This potato really does look like face, doesn't it? This type of phenomena can be referred to as pareidolia, which means seeing meaningful images in meaningless visual stimuli. In other words it is when people see images in random objects such as toast, fruit, chips, etc. The concept of pareidolia was just one of many interesting introductory topics discussed in chapter one. Chapter one also introduces topics such as scientific thinking, replicability, the major departments of psychology, different types of Psychologists, and Pseudoscience.
Pseudoscience was particularly interesting to me because I myself have believed some pseudoscientific claims! Pseudoscience is a set a claims that seem to be true but in reality they are unable to be backed by scientific evidence. One Pseudoscientic claim that I have heard is "you can lose up to 15 lbs in two weeks!"
Another section in chapter one that I found interesting was the section about apophenia. Apophenia indicates perceiving meaningful connections among unrelated and random phenomena. The example that the textbook provided was about the many similarities between Abraham Lincoln and John F. Kennedy. Some similarities included that Lincoln was elected president in 1860 and Kennedy was elected president in 1960 and both were succeeded by a president named Johnson. The amount of similarities was very surprising to me; how could these two people have so many similarities?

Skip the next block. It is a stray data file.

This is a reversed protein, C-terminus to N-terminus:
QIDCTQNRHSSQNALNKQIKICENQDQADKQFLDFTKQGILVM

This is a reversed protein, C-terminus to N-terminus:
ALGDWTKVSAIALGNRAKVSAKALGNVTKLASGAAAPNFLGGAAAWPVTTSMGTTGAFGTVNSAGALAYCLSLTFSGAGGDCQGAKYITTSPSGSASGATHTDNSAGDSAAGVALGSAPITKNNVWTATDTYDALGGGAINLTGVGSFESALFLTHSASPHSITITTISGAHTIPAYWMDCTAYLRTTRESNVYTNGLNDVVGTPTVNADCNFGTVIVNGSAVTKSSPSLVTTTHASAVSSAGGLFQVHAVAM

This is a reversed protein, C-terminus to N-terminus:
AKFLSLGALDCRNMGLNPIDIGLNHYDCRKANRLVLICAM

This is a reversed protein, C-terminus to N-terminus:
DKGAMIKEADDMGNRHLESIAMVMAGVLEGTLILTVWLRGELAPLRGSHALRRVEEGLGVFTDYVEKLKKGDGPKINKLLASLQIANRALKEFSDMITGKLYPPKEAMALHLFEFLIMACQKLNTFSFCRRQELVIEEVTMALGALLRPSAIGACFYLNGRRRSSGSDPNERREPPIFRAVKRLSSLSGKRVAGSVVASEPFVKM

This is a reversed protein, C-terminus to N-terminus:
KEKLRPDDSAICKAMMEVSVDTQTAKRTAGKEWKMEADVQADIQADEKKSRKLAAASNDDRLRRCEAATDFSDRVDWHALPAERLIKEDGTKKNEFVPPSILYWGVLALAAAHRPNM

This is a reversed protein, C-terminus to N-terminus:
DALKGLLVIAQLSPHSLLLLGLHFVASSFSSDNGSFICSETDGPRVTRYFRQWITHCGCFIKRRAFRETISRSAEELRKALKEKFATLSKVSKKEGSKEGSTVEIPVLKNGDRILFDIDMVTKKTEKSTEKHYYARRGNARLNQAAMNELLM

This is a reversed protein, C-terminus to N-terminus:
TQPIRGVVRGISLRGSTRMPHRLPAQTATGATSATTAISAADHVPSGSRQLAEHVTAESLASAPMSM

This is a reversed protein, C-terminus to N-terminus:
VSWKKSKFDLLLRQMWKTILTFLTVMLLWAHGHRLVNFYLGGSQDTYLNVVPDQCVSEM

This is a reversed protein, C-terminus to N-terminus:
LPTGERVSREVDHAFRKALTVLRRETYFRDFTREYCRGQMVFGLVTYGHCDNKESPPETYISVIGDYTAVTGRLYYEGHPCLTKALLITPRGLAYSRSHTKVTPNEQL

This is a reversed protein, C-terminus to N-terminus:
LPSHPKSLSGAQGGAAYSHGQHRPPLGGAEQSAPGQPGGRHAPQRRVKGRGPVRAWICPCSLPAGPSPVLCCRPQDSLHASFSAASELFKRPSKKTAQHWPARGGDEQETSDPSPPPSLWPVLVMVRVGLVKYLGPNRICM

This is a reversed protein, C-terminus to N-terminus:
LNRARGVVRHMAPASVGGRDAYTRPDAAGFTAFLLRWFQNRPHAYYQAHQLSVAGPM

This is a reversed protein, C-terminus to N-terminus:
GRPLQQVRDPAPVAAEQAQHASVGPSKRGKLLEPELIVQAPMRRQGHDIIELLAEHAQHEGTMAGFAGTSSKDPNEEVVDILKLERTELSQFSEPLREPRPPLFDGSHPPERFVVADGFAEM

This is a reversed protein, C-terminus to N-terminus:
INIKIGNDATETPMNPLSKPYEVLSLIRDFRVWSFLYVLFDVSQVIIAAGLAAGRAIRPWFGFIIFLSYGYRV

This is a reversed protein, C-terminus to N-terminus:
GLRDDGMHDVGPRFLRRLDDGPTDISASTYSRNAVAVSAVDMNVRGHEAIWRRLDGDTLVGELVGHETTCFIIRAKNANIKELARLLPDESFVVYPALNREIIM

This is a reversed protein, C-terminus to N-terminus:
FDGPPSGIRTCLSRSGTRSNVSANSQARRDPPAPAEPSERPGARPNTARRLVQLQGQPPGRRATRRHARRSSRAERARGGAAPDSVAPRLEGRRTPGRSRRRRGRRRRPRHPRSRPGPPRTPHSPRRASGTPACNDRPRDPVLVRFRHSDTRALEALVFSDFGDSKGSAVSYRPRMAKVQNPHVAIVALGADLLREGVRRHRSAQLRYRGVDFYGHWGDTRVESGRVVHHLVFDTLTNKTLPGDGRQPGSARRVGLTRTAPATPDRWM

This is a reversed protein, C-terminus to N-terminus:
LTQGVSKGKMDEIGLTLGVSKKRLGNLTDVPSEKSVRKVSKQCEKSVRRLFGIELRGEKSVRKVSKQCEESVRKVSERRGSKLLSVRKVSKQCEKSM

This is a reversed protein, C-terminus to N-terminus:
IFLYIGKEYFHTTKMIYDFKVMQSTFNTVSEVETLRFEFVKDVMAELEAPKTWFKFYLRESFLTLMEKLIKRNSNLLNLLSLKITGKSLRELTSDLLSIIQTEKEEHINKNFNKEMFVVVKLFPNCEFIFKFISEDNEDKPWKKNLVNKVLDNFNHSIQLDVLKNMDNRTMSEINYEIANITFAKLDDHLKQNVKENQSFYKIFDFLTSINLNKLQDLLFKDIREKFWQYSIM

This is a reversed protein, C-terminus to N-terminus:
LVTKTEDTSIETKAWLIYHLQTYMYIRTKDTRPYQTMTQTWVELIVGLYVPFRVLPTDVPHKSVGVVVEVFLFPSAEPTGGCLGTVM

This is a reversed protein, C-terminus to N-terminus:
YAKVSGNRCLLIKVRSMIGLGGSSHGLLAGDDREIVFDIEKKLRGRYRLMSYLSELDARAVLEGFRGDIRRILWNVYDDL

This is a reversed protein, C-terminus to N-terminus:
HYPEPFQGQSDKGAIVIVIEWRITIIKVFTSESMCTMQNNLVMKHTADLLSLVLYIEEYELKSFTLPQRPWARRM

I thought that the chart that listed a wide variety of job opportunities that involve psychology was informative. I learned that counseling psychology is practically the same as clinical psychology and most forensic psychologists are actually criminal profilers just like people in the FBI.
Working Out Image:
Potato Face Image: